I was reading about the Wisconsin Card Sorting Test and although I understand the concept, I'm not clear on what rules are usually tested. Does it always vary between associations between shape, colour and number? For example, let's say I have a card with two red circles. Are the only possible matches to this card something with two shapes on it, red shapes on it or circles on it? Are more complex rules, such as the number of shapes + 1 or circles associate to green also tested?


2 Answers 2


If you read between the lines of Evaluation of a Short-Form of the Berg Card Sorting Test, you can find that indeed the only rules tested are the simple colour, number and shape matching. This can be identified by either looking at the source code attached to the paper or looking at the sample result table.


See also this paper.


There is a good explanation here.

This is not a test of IQ or something similar. It is more complex test of ability to find rules and follow from very limited feedback, rules that are changing in time and might be counter-intuitive.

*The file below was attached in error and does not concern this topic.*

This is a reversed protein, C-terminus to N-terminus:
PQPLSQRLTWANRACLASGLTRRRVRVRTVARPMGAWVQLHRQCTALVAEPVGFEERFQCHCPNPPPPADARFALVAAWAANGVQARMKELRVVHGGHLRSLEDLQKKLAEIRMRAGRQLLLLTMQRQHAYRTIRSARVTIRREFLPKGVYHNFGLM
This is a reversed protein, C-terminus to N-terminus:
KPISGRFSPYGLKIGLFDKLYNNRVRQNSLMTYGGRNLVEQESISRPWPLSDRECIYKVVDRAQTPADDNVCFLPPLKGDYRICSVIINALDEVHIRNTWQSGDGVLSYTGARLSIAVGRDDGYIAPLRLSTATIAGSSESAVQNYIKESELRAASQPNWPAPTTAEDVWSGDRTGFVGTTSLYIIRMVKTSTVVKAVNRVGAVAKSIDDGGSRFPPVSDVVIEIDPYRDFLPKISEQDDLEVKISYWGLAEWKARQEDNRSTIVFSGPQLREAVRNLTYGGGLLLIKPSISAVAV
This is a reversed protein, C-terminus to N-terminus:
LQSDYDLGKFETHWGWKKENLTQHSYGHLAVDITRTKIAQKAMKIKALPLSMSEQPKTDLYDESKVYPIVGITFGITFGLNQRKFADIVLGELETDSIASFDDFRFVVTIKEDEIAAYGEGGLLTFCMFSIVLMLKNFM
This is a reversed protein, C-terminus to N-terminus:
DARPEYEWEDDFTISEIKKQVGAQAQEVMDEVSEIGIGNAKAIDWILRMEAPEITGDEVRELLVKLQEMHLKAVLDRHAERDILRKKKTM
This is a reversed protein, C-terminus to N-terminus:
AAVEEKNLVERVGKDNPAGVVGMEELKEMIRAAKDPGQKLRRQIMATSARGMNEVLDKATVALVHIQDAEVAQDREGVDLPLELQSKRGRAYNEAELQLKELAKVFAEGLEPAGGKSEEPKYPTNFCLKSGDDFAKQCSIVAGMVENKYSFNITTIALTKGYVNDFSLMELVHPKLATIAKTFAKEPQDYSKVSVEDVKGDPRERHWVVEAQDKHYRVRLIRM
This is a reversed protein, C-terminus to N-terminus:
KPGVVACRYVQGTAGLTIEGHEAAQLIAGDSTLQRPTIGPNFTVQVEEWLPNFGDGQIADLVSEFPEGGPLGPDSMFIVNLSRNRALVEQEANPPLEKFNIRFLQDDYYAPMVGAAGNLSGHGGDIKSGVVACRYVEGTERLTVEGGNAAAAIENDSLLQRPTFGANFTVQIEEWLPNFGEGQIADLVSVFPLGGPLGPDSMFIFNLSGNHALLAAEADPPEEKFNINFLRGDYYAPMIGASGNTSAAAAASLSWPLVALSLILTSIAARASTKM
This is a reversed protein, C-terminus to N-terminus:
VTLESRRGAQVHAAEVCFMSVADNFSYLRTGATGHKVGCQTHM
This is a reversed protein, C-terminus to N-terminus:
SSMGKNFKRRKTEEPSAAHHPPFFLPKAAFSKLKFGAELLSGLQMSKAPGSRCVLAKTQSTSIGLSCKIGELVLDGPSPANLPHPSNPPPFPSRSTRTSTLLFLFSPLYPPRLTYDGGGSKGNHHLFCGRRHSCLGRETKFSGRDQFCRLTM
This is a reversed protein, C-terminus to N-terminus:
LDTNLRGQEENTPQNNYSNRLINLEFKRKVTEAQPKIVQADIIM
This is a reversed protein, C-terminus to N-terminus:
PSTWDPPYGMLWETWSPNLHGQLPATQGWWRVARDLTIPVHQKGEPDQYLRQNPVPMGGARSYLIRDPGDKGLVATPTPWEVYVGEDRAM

WCST is about sequential learning, adaptivity, and memory. Rules usually are as simple as "same color" or "same shapes".

  • $\begingroup$ This is what I've concluded as well after going through a few papers, however I can't find a canonical definition. Even the one you linked to (which I've read before, but is still helpful to link to here) seems a little vague for my taste. $\endgroup$
    – Seanny123
    Feb 21, 2015 at 14:14
  • $\begingroup$ finding original paper should help. It seems that since PC era started, researchers use standard software and never disclose (or even make a reference) exact protocol. $\endgroup$ Feb 21, 2015 at 22:47

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